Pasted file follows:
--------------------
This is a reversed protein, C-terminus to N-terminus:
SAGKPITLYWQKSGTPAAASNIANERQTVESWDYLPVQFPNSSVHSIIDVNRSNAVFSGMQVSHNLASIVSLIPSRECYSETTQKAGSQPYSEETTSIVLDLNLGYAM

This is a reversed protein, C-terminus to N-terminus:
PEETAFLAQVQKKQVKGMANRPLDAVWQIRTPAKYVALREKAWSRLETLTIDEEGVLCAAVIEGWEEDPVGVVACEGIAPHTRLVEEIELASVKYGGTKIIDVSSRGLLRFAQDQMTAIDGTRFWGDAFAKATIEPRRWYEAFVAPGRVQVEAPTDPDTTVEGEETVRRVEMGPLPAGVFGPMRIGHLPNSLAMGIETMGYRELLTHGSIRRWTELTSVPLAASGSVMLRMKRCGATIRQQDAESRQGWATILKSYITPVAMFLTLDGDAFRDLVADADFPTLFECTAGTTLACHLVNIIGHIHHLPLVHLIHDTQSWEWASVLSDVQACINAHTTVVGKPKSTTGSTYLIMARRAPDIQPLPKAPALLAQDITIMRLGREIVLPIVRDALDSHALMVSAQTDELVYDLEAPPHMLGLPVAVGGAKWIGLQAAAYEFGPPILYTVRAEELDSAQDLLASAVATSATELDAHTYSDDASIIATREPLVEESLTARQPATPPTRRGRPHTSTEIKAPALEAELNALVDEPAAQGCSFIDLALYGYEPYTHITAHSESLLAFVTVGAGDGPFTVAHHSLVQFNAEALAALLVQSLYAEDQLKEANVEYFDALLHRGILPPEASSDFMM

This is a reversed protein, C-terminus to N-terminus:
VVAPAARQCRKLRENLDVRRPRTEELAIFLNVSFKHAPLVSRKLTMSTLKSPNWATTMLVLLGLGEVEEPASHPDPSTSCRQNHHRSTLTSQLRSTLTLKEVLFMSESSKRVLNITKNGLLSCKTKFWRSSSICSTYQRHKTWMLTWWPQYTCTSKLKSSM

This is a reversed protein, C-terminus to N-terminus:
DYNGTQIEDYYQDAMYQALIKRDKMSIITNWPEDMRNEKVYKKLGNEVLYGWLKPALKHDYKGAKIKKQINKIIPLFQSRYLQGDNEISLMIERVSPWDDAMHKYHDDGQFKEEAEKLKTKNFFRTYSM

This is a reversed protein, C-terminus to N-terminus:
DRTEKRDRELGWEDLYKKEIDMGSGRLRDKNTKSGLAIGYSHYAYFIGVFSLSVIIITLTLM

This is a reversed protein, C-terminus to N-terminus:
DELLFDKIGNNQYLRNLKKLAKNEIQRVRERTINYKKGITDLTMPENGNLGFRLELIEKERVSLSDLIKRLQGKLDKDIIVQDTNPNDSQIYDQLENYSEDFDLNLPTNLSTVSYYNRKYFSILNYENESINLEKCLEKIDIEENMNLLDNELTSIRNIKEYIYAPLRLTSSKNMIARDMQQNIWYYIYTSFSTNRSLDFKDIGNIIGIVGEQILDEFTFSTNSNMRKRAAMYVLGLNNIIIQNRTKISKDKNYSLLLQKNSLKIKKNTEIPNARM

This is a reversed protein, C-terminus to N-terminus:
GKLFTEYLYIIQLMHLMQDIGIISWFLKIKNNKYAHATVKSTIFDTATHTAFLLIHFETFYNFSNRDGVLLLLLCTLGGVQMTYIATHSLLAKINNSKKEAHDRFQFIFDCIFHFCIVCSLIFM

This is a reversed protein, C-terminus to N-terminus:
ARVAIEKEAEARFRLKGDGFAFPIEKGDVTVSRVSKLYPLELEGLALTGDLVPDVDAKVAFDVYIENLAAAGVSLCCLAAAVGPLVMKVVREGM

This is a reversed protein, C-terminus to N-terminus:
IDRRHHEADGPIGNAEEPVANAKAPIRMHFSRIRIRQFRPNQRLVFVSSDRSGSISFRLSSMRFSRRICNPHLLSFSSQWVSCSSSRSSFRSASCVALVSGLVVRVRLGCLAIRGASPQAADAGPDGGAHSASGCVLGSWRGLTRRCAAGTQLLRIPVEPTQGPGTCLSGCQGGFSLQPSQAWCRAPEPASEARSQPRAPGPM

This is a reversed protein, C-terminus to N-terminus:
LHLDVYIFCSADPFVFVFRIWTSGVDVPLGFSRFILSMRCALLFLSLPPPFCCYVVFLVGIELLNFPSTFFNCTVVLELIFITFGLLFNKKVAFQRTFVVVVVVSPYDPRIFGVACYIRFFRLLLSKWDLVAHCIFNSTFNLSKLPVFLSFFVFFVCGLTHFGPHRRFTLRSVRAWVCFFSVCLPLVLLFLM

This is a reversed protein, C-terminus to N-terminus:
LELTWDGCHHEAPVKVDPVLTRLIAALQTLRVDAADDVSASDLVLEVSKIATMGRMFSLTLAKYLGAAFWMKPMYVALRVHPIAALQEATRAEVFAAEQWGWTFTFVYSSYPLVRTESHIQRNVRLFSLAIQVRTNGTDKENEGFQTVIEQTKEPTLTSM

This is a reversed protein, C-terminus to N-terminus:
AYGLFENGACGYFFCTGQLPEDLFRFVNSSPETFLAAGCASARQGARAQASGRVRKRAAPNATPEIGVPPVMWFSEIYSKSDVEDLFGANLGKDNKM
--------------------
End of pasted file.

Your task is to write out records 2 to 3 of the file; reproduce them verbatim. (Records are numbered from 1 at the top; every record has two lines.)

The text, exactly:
This is a reversed protein, C-terminus to N-terminus:
PEETAFLAQVQKKQVKGMANRPLDAVWQIRTPAKYVALREKAWSRLETLTIDEEGVLCAAVIEGWEEDPVGVVACEGIAPHTRLVEEIELASVKYGGTKIIDVSSRGLLRFAQDQMTAIDGTRFWGDAFAKATIEPRRWYEAFVAPGRVQVEAPTDPDTTVEGEETVRRVEMGPLPAGVFGPMRIGHLPNSLAMGIETMGYRELLTHGSIRRWTELTSVPLAASGSVMLRMKRCGATIRQQDAESRQGWATILKSYITPVAMFLTLDGDAFRDLVADADFPTLFECTAGTTLACHLVNIIGHIHHLPLVHLIHDTQSWEWASVLSDVQACINAHTTVVGKPKSTTGSTYLIMARRAPDIQPLPKAPALLAQDITIMRLGREIVLPIVRDALDSHALMVSAQTDELVYDLEAPPHMLGLPVAVGGAKWIGLQAAAYEFGPPILYTVRAEELDSAQDLLASAVATSATELDAHTYSDDASIIATREPLVEESLTARQPATPPTRRGRPHTSTEIKAPALEAELNALVDEPAAQGCSFIDLALYGYEPYTHITAHSESLLAFVTVGAGDGPFTVAHHSLVQFNAEALAALLVQSLYAEDQLKEANVEYFDALLHRGILPPEASSDFMM

This is a reversed protein, C-terminus to N-terminus:
VVAPAARQCRKLRENLDVRRPRTEELAIFLNVSFKHAPLVSRKLTMSTLKSPNWATTMLVLLGLGEVEEPASHPDPSTSCRQNHHRSTLTSQLRSTLTLKEVLFMSESSKRVLNITKNGLLSCKTKFWRSSSICSTYQRHKTWMLTWWPQYTCTSKLKSSM